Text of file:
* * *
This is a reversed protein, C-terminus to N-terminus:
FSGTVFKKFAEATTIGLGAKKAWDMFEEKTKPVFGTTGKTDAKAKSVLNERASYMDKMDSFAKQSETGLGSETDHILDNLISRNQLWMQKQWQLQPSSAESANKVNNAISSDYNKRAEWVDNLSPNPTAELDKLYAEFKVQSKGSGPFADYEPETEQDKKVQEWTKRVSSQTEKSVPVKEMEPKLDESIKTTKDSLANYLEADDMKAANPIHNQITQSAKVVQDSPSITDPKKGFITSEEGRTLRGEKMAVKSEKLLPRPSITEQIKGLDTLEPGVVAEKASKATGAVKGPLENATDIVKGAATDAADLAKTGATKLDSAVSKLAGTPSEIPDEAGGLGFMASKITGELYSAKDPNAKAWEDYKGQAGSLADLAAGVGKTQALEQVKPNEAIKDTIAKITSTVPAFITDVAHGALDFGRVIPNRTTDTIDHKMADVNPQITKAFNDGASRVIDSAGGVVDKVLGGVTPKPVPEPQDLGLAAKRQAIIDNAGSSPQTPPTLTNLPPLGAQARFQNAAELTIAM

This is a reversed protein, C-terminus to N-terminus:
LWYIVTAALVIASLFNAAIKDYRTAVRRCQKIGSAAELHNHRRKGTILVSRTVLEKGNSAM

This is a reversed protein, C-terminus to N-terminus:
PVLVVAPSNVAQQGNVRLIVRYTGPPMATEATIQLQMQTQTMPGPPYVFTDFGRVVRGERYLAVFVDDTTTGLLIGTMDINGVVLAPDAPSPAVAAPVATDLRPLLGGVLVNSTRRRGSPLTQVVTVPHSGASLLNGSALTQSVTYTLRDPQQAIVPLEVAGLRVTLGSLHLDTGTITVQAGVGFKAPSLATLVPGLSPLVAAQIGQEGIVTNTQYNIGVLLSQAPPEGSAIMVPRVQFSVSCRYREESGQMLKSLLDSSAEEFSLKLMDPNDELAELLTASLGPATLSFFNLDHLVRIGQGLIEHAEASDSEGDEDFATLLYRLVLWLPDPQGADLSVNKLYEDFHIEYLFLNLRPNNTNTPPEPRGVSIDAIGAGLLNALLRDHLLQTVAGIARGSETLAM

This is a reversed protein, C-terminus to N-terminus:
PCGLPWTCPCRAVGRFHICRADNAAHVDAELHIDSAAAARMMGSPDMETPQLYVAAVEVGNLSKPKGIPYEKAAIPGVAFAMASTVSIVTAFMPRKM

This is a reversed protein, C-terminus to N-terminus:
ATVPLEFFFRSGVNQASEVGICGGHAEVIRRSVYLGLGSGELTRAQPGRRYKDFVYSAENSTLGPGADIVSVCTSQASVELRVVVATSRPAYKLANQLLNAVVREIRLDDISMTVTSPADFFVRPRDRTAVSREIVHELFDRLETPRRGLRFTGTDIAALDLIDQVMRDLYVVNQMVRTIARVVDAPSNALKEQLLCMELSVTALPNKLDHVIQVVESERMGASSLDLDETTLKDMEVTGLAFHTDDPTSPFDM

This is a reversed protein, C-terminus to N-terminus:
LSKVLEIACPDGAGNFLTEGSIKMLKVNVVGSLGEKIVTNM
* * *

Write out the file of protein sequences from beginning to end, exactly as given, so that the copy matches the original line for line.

This is a reversed protein, C-terminus to N-terminus:
FSGTVFKKFAEATTIGLGAKKAWDMFEEKTKPVFGTTGKTDAKAKSVLNERASYMDKMDSFAKQSETGLGSETDHILDNLISRNQLWMQKQWQLQPSSAESANKVNNAISSDYNKRAEWVDNLSPNPTAELDKLYAEFKVQSKGSGPFADYEPETEQDKKVQEWTKRVSSQTEKSVPVKEMEPKLDESIKTTKDSLANYLEADDMKAANPIHNQITQSAKVVQDSPSITDPKKGFITSEEGRTLRGEKMAVKSEKLLPRPSITEQIKGLDTLEPGVVAEKASKATGAVKGPLENATDIVKGAATDAADLAKTGATKLDSAVSKLAGTPSEIPDEAGGLGFMASKITGELYSAKDPNAKAWEDYKGQAGSLADLAAGVGKTQALEQVKPNEAIKDTIAKITSTVPAFITDVAHGALDFGRVIPNRTTDTIDHKMADVNPQITKAFNDGASRVIDSAGGVVDKVLGGVTPKPVPEPQDLGLAAKRQAIIDNAGSSPQTPPTLTNLPPLGAQARFQNAAELTIAM

This is a reversed protein, C-terminus to N-terminus:
LWYIVTAALVIASLFNAAIKDYRTAVRRCQKIGSAAELHNHRRKGTILVSRTVLEKGNSAM

This is a reversed protein, C-terminus to N-terminus:
PVLVVAPSNVAQQGNVRLIVRYTGPPMATEATIQLQMQTQTMPGPPYVFTDFGRVVRGERYLAVFVDDTTTGLLIGTMDINGVVLAPDAPSPAVAAPVATDLRPLLGGVLVNSTRRRGSPLTQVVTVPHSGASLLNGSALTQSVTYTLRDPQQAIVPLEVAGLRVTLGSLHLDTGTITVQAGVGFKAPSLATLVPGLSPLVAAQIGQEGIVTNTQYNIGVLLSQAPPEGSAIMVPRVQFSVSCRYREESGQMLKSLLDSSAEEFSLKLMDPNDELAELLTASLGPATLSFFNLDHLVRIGQGLIEHAEASDSEGDEDFATLLYRLVLWLPDPQGADLSVNKLYEDFHIEYLFLNLRPNNTNTPPEPRGVSIDAIGAGLLNALLRDHLLQTVAGIARGSETLAM

This is a reversed protein, C-terminus to N-terminus:
PCGLPWTCPCRAVGRFHICRADNAAHVDAELHIDSAAAARMMGSPDMETPQLYVAAVEVGNLSKPKGIPYEKAAIPGVAFAMASTVSIVTAFMPRKM

This is a reversed protein, C-terminus to N-terminus:
ATVPLEFFFRSGVNQASEVGICGGHAEVIRRSVYLGLGSGELTRAQPGRRYKDFVYSAENSTLGPGADIVSVCTSQASVELRVVVATSRPAYKLANQLLNAVVREIRLDDISMTVTSPADFFVRPRDRTAVSREIVHELFDRLETPRRGLRFTGTDIAALDLIDQVMRDLYVVNQMVRTIARVVDAPSNALKEQLLCMELSVTALPNKLDHVIQVVESERMGASSLDLDETTLKDMEVTGLAFHTDDPTSPFDM

This is a reversed protein, C-terminus to N-terminus:
LSKVLEIACPDGAGNFLTEGSIKMLKVNVVGSLGEKIVTNM